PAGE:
While we are in the midst of dealing with an outbreak of the COVID-19 virus, attacking our Nation and the rest of the world, we are affected both socially and economically. This, because the disease spreads rapidly and once contracted, manifests itself with pneumonia-like symptoms, causing mass hospitalizations and a high percentage of deaths especially amongst the least immune and elderly.
The Coronavirus is similar to the much smaller scale outbreak of Legionnaires disease at the Bellevue-Stratford Hotel in Philadelphia in 1976 resulting in 182 cases reported and 29 persons dying. The ages ranged from 39 – 82.
However, this was only the beginning. Since that time, the incidence of Legionnaires disease keeps rising, and though it’s not a pandemic and in the National news, the disease is still something to deal with. It’s serious.
When medical researchers went back to assess the genesis of the Legionnaire virus in Philadelphia, they found it emanated from the cooling towers on the top of the hotel’s roof similar to figure #1.
It was here where bacterium Legionella pneumophila was growing before spreading through the hotel’s ventilation system, carrying small water droplets (aerosolization) that people breathed in causing the infection.
In the final analysis, bacterium Legionella pneumophila is found in both potable and non-potable water systems, and forms best within a temperature range of 77 – 108 Deg. F. Here it forms a biofilm if the temperature is within this range, and stagnation or very low flow velocity exists (less than 8 feet/second). These are the conditions in which it thrives.
When considering water heating systems for commercial domestic use, one of the most often applied is the large storage tank.
The water tank itself can be heated with a steam or hot water coil mounted in the tank, getting its heat energy from a separate boiler. The water in these large storage tanks at times can stratify and create pockets of low temperature in the dangerous temperature range, and without sufficient circulation, the possibility of breeding Legionella exists.
At times, the boiler supplying the heating medium is located at a distance with piping running to and from the heating boiler. Or, it could be a packaged system as shown in figure #2.
In any case, these systems need special piping and control engineering to inhibit the biofilm from forming. The control strategy will, therefore, include accurate temperature sensing, three-way valving, special pumping and velocity checking to assure there is no stagnation.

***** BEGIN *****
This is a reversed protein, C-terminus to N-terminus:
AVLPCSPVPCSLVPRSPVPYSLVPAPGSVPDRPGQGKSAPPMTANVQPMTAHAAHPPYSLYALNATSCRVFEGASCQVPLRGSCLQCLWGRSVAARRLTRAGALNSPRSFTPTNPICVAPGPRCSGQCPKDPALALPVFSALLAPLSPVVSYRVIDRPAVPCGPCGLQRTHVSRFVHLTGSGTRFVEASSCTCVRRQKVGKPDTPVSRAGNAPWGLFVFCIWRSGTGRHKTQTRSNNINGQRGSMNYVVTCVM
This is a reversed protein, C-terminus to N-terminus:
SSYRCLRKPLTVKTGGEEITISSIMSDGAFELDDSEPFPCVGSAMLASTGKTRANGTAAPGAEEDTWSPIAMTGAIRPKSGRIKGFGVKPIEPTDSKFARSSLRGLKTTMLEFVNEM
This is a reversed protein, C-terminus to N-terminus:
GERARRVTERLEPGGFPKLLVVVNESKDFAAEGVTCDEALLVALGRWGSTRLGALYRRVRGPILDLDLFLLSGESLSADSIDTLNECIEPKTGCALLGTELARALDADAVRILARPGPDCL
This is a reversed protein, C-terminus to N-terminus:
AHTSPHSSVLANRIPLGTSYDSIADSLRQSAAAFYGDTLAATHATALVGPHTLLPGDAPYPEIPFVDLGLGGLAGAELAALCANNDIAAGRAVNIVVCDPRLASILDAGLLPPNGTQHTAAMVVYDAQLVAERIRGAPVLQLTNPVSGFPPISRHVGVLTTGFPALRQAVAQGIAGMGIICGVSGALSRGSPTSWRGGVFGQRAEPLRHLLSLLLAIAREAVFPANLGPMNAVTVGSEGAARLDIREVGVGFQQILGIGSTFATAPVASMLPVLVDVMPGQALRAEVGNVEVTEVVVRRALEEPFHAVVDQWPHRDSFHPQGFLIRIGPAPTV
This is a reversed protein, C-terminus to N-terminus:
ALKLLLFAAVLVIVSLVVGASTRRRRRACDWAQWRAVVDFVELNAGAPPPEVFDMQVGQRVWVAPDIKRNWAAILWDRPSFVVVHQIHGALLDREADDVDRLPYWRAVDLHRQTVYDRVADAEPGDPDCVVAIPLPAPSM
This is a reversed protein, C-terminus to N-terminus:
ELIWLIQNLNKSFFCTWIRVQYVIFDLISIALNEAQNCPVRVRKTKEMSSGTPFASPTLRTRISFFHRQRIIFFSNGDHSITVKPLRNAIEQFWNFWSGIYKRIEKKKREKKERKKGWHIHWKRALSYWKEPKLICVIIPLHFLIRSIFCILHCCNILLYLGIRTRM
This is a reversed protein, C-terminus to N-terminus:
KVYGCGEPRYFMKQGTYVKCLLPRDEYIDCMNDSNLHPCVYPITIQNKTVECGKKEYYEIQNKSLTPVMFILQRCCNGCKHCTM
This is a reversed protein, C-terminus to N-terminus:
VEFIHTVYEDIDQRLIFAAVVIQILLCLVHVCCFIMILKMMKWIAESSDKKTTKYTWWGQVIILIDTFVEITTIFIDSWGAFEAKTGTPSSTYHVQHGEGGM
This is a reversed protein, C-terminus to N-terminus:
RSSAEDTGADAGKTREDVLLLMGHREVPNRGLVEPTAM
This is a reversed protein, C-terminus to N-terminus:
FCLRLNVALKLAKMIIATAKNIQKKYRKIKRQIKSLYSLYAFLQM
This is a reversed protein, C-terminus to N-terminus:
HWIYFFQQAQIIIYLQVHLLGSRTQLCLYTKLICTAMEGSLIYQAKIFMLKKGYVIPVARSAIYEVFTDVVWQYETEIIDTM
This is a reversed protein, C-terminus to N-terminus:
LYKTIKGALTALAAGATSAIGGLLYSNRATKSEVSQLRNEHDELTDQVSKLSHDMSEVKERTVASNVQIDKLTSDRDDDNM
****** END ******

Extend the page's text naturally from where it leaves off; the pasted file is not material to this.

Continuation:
All of this increases Capex and energy cost, and consumes considerable square footage in the equipment or boiler room. So how can Legionella be prevented?
Tankless Water Heating
An alternative to the boiler & water tank combination is what is referred to as “tankless water heating” as shown in figure #3.
This particular package shown is designed and produced by Intellihot who offer a full line of high-efficiency tankless water heaters up to 3,000 MBH for commercial and industrial applications commonly installed in clinics, restaurants, kitchens and hotels.
Intellihot tankless water heaters by design provide a much lower risk of Legionella growth because the tank is removed, the water is heated on demand with the minimum water temperature inside is always above 118 Deg. F, well above the 77 – 108 Deg. F bacteria growth range. As such, a major causal factor for Legionella propagation is removed.
Additionally, there are no costly mixing valves, continually heating water is eliminated, and there are fewer equipment components to tend to. All of this substantially reduces energy, operating, and Capex cost.
Energy Control is an authorized Intellihot Representative. If you would like to learn more about options for monitoring your hot water system, contact us for an evaluation of your system.
- Intellihot: Is ASSE-1017 & Legionella your Worst Enemy? Go Tankless. June 21, 2019, 33.33 min.
- CDC: Causes, How it Spreads, and People at Increased Risk.